June 1, 2010 | Kevin Zdancewicz

 UVA Baseball

One of the first things I ever did on the Internet was go to virginiasports.com and print off page after page of information about UVA baseball. The site had news, game recaps, an updated schedule, and the team roster – all of which was difficult to keep up with at the time if you didn’t live in Charlottesville. The one frustrating part was that it was mostly text-based so there were very few pictures. Therefore, even with that significant increase in the availability of information, keeping tabs on the uniforms of various Virginia teams was limited to the rare times games were on TV (easier for football and basketball, but tougher for non-revenue sports). And the late-1990s was an interesting time in terms of the visual identities of UVA teams. Some used the now-omnipresent V-Sabre, originally introduced to the football team’s helmet in 1994, while others used the familiar block-V-with-Virginia logo or some other V variation. Baseball had its own take on it with a block-V hat logo that was used as recently as 2004, Brian O’Connor’s first season as coach. The following season and ever since, the team has used the V-Sabre logo on its hat in step with the entire athletic program’s more uniform adoption of it.


While we’ve come a long way from those early years on the UVA athletics website and photos are more prevalent, it’s still tough to keep track of which uniforms the Hoos use for each game without being there. College baseball teams tend to have a ton of uniform combinations. The number of games played is significantly more than in other sports and most weekends include a series with three games on consecutive days. Having multiple uniform combinations helps break up the monotony of wearing the same thing for every game. Virginia appears to have used three major combinations this season: the solid white look in the feature photo, a navy jersey with white pinstriped pants, and an orange jersey with solid white pants. Virginia has two hats, both with the V-Sabre: solid navy worn with the navy jersey and navy with an orange brim worn with the orange jersey and the home whites. In addition to the two main hats, Virginia got a little festive earlier in the year and wore green hats for its game on St. Patrick’s Day. The solid white is a classic home look and I really like the “Virginia” lettering, which appears to have been inspired by my favorite MLB team. The navy and orange jerseys feature an identical script “Virginia” (which I also like) across the chest and one-stripe piping down the front placket and around the sleeves. For the navy jersey this meshes fine with the pinstriped pants, but the one-stripe piping on the orange jersey clashes with the three-stripe piping of the solid white pants (also used for the home white uniform). I think both uniforms would look better with white pants with a single navy stripe down the sides.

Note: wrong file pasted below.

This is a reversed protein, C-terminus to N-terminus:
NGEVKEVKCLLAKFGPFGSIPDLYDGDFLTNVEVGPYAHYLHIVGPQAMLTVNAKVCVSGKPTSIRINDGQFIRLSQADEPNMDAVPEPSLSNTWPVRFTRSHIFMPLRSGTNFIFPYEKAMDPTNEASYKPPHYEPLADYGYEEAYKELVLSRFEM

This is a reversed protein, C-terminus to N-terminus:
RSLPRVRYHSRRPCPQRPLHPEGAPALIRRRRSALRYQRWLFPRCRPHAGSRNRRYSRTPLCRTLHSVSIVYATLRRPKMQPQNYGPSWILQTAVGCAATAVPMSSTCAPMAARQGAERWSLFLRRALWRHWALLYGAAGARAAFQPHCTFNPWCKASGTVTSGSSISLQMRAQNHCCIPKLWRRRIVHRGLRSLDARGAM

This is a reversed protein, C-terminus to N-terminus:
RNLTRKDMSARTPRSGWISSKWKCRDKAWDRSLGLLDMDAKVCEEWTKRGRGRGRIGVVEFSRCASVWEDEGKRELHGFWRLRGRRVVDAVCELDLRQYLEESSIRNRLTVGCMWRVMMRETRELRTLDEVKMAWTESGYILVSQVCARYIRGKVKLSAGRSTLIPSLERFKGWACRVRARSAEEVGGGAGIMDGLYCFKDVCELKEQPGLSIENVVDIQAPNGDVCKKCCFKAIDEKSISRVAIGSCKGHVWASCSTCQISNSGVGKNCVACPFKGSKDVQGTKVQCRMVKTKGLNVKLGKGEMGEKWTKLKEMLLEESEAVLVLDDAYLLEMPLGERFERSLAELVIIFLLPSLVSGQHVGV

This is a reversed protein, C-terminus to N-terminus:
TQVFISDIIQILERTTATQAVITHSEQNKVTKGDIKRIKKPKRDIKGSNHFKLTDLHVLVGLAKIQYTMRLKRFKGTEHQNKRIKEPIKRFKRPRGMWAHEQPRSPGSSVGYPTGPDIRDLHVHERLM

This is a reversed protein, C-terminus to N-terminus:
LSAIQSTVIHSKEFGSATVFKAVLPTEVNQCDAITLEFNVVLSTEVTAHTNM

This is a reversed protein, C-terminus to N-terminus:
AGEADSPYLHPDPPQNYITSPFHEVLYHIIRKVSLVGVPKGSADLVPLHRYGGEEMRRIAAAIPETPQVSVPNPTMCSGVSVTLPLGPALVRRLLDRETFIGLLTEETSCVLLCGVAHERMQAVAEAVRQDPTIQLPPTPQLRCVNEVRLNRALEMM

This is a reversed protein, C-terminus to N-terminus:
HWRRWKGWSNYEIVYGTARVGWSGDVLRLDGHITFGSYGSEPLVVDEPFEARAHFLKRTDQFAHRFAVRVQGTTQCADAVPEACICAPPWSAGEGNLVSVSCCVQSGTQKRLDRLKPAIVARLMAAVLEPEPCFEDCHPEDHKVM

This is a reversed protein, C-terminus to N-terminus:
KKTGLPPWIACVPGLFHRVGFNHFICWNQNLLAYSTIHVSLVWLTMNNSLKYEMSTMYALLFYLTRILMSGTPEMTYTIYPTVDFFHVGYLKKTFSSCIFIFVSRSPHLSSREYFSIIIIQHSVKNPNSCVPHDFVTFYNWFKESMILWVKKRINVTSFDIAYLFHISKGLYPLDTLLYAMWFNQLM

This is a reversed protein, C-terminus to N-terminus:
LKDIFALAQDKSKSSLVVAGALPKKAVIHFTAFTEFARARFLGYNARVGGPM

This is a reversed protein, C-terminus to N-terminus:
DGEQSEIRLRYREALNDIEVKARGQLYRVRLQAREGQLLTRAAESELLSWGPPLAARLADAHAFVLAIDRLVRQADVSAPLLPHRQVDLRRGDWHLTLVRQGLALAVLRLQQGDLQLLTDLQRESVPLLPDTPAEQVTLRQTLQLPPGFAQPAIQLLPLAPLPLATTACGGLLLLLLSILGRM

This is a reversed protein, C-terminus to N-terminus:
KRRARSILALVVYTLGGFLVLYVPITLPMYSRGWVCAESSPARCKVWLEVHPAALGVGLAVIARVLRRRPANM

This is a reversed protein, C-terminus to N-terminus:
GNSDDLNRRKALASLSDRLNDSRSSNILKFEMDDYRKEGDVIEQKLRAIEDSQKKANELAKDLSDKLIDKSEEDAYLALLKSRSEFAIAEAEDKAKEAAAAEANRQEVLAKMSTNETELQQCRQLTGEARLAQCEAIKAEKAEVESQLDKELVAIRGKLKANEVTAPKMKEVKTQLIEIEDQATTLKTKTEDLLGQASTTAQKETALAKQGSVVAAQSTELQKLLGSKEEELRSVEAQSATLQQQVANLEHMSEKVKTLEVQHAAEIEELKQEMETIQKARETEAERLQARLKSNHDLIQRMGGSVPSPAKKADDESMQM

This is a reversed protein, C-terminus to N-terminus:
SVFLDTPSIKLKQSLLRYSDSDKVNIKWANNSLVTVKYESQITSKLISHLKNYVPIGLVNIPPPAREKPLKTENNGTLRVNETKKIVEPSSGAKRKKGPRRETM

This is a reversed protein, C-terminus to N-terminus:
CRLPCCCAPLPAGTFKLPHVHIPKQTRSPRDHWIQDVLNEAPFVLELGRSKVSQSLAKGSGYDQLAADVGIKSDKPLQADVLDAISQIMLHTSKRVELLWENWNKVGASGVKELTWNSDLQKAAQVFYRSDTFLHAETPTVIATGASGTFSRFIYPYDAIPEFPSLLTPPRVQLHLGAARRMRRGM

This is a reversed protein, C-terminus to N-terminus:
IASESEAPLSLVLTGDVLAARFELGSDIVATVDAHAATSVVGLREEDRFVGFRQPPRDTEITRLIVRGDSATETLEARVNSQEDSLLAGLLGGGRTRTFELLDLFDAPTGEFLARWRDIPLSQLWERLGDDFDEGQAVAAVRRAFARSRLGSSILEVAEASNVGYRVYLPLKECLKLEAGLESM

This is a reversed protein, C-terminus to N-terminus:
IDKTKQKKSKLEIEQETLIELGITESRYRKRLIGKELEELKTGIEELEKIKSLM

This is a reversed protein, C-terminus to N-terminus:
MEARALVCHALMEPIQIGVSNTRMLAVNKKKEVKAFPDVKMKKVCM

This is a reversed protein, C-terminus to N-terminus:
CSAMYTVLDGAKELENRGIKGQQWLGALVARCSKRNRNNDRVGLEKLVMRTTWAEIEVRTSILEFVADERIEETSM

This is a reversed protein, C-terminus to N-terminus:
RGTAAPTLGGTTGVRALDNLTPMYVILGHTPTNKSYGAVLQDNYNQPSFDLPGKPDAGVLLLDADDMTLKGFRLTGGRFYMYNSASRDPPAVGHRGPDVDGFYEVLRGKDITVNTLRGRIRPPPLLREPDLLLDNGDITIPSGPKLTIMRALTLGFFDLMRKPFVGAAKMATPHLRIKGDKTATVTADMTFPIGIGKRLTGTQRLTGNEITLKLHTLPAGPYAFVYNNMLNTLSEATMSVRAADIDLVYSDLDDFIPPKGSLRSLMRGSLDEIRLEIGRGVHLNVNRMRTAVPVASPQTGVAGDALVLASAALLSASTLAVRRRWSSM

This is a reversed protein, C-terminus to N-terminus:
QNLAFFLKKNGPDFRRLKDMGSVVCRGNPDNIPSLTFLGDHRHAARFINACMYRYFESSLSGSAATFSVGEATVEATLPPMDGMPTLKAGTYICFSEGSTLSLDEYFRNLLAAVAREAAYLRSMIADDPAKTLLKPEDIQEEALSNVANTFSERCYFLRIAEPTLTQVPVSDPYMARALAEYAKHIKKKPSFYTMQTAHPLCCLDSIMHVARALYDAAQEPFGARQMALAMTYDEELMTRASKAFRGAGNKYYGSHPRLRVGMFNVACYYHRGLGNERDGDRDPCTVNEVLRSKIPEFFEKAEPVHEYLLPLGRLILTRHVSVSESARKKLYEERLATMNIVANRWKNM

While they have worn these three uniforms predominantly this season, there have been a number of additional designs used during O’Connor’s tenure at UVA that may have appeared in games this year. One of the regular sets used last season and my favorite recent jersey is the solid navy version with “Virginia” in orange with white trim. It features the Red Sox font again, which dresses up the solid navy base enough to make it clean without being plain. This jersey appears to have been worn mostly with pinstriped pants, but it looks like in this photo solid white pants were used on occasion or in the past, which I greatly prefer.